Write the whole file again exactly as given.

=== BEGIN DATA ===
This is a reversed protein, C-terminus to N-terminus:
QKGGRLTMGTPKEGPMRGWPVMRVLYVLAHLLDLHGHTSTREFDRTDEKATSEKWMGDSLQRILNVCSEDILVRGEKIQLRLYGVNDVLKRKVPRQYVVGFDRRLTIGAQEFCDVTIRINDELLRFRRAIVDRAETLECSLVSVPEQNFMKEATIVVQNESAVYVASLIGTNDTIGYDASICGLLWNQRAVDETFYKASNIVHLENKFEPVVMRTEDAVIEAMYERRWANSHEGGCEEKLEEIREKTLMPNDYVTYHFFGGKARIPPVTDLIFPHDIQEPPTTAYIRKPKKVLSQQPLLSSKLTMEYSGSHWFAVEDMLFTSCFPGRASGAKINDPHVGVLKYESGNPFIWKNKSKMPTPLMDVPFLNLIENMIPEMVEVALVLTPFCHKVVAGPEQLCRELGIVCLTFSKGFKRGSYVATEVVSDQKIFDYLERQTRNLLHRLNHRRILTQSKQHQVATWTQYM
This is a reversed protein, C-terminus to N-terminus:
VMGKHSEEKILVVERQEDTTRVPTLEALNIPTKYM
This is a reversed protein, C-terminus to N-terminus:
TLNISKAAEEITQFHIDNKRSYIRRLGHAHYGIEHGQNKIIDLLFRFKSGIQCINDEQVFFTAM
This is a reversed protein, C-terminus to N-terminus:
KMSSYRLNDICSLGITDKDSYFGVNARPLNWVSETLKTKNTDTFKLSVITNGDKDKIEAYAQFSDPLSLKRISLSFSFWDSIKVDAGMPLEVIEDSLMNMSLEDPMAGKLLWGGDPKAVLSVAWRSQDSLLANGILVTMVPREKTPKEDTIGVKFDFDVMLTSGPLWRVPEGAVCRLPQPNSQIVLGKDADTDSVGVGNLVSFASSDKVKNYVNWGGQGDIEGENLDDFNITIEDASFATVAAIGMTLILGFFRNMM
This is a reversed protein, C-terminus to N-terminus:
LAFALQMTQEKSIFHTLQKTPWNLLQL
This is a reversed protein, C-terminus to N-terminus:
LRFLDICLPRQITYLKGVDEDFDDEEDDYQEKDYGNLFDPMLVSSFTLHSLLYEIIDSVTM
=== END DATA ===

This is a reversed protein, C-terminus to N-terminus:
QKGGRLTMGTPKEGPMRGWPVMRVLYVLAHLLDLHGHTSTREFDRTDEKATSEKWMGDSLQRILNVCSEDILVRGEKIQLRLYGVNDVLKRKVPRQYVVGFDRRLTIGAQEFCDVTIRINDELLRFRRAIVDRAETLECSLVSVPEQNFMKEATIVVQNESAVYVASLIGTNDTIGYDASICGLLWNQRAVDETFYKASNIVHLENKFEPVVMRTEDAVIEAMYERRWANSHEGGCEEKLEEIREKTLMPNDYVTYHFFGGKARIPPVTDLIFPHDIQEPPTTAYIRKPKKVLSQQPLLSSKLTMEYSGSHWFAVEDMLFTSCFPGRASGAKINDPHVGVLKYESGNPFIWKNKSKMPTPLMDVPFLNLIENMIPEMVEVALVLTPFCHKVVAGPEQLCRELGIVCLTFSKGFKRGSYVATEVVSDQKIFDYLERQTRNLLHRLNHRRILTQSKQHQVATWTQYM
This is a reversed protein, C-terminus to N-terminus:
VMGKHSEEKILVVERQEDTTRVPTLEALNIPTKYM
This is a reversed protein, C-terminus to N-terminus:
TLNISKAAEEITQFHIDNKRSYIRRLGHAHYGIEHGQNKIIDLLFRFKSGIQCINDEQVFFTAM
This is a reversed protein, C-terminus to N-terminus:
KMSSYRLNDICSLGITDKDSYFGVNARPLNWVSETLKTKNTDTFKLSVITNGDKDKIEAYAQFSDPLSLKRISLSFSFWDSIKVDAGMPLEVIEDSLMNMSLEDPMAGKLLWGGDPKAVLSVAWRSQDSLLANGILVTMVPREKTPKEDTIGVKFDFDVMLTSGPLWRVPEGAVCRLPQPNSQIVLGKDADTDSVGVGNLVSFASSDKVKNYVNWGGQGDIEGENLDDFNITIEDASFATVAAIGMTLILGFFRNMM
This is a reversed protein, C-terminus to N-terminus:
LAFALQMTQEKSIFHTLQKTPWNLLQL
This is a reversed protein, C-terminus to N-terminus:
LRFLDICLPRQITYLKGVDEDFDDEEDDYQEKDYGNLFDPMLVSSFTLHSLLYEIIDSVTM